- Are the technologies you want to use popular in your location or are there any niches?
Outsourcing grants access to a global pool of talents; developers working for software houses usually have more extensive experience. It might be hard to find experienced talents to hire in some locations.
4. Flexibility & speed
It can be difficult to start a new project quickly, while your in-house team is scheduled for a few months in advance.
What’s more, the flexibility of an in-house team is also limited.
You need time to hire and onboard people in order to increase the size of the team. And when the number of people becomes too high for a specific set of tasks, it would be wise to reduce it. But, as we all know it, downscaling an in-house team is painful, as you’re forced to dismiss your co-workers.
Thing to remember: flexibility of an in-house team and speed of in-house development start are limited.
In comparison, once you decide to start development and find an outsourcing agency, you simply contract them, and later can upscale and downscale the number of outsourced people. You can change that flexibly as if you were using an on-demand service.
Of course, it may take a while (sometimes you can make a change right away, other times it will take a few weeks), but it’s typically a faster and cheaper solution.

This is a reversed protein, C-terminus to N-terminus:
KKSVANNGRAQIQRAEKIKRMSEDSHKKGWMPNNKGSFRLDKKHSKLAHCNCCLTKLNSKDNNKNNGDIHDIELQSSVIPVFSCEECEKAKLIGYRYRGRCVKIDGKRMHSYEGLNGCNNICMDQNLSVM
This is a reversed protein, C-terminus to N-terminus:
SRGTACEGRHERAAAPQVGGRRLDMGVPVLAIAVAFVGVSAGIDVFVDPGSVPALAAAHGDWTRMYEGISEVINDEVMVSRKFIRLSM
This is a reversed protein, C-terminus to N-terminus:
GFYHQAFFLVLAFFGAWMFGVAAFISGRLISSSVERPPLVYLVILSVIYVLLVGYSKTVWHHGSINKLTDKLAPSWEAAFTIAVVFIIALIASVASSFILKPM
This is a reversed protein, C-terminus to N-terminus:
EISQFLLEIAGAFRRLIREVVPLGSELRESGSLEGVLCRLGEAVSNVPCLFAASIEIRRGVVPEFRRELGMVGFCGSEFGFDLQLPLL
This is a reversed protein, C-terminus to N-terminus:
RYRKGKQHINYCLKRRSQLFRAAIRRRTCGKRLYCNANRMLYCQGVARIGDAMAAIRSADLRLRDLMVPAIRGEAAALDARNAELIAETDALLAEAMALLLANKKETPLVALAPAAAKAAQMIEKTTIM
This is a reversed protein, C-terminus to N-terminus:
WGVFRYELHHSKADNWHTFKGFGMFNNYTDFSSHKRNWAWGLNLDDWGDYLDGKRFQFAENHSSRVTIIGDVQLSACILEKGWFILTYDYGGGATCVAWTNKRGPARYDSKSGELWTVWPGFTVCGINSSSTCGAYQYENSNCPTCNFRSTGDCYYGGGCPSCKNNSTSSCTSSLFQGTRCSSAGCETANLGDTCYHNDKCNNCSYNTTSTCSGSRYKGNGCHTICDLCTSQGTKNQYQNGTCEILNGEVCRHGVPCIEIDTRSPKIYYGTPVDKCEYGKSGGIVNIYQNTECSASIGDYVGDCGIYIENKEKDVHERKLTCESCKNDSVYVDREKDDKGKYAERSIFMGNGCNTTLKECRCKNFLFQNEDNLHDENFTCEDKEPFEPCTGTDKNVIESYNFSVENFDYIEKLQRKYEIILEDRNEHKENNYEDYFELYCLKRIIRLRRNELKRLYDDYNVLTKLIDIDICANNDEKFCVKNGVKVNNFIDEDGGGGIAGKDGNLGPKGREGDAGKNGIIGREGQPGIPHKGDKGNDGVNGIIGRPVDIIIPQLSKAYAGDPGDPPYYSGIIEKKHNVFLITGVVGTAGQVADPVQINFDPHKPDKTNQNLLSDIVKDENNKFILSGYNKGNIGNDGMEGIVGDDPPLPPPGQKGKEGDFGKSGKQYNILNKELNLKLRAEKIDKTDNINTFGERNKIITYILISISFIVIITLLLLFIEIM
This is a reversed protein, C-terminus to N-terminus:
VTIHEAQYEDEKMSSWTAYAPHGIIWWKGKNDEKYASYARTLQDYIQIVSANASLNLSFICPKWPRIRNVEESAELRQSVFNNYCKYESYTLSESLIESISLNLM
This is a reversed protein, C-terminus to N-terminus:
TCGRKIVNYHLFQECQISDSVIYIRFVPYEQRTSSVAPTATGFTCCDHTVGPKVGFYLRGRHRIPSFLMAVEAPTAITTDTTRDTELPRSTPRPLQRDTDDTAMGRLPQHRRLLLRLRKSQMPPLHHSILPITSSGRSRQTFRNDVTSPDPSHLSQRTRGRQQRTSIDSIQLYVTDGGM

That’s the undoubtful advantage of outsourcing over hiring – when time is precious and you want to start fast, hiring will slow you down.
Also, developers often don’t join companies for short-term and unstable projects very eagerly.
What to consider:
- How fast do you want to start?
- Will you have any free resources or will you need to hire an entirely new team?
- Will your demand change in the nearest future?
Outsourcing wins undoubtedly in that case. It’s faster to set up an outsourced team than the inhouse one, it’s also easier to adjust team volume and development speed.
Let’s look for the most frictionless solution and find out which option promotes productivity.
Great language and culture fit
Hiring people locally means they will most likely communicate in your native language and have a similar culture. When you outsource (depending on where you outsource to), you’re more likely to cooperate with people who don’t speak your native language and have different customs.
If English is your native language, or you feel completely comfortable speaking it, you’re lucky. Most reputable providers are fluent in English and you won’t find it problematic. However, their culture may be far different from yours.
Tips if you’d like to outsource:
- Communication is the key to success. Friction may cause unexpected problems.
- If you’re looking for an outsourcing partner, check their English fluency.
- Cultural differences may result in misunderstandings. It may be better to choose an outsourcing provider from a not-so-distant, culturally-similar location.
Also, in terms of internal culture, hiring allows you to find people who fit your company’s culture. With outsourcing, it should be the same. Note, that companies differ in terms of culture: shared values, goals, attitude, and best practices.